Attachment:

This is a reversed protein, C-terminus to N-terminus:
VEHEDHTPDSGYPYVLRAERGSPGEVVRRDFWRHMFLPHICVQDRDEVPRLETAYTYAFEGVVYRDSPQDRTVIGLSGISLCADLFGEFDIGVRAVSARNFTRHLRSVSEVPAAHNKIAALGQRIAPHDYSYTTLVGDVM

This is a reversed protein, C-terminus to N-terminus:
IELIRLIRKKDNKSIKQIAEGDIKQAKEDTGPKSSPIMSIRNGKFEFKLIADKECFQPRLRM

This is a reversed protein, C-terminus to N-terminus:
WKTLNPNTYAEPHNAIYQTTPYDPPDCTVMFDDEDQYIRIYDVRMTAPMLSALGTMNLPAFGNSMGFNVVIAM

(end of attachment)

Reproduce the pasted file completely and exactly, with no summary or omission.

This is a reversed protein, C-terminus to N-terminus:
VEHEDHTPDSGYPYVLRAERGSPGEVVRRDFWRHMFLPHICVQDRDEVPRLETAYTYAFEGVVYRDSPQDRTVIGLSGISLCADLFGEFDIGVRAVSARNFTRHLRSVSEVPAAHNKIAALGQRIAPHDYSYTTLVGDVM

This is a reversed protein, C-terminus to N-terminus:
IELIRLIRKKDNKSIKQIAEGDIKQAKEDTGPKSSPIMSIRNGKFEFKLIADKECFQPRLRM

This is a reversed protein, C-terminus to N-terminus:
WKTLNPNTYAEPHNAIYQTTPYDPPDCTVMFDDEDQYIRIYDVRMTAPMLSALGTMNLPAFGNSMGFNVVIAM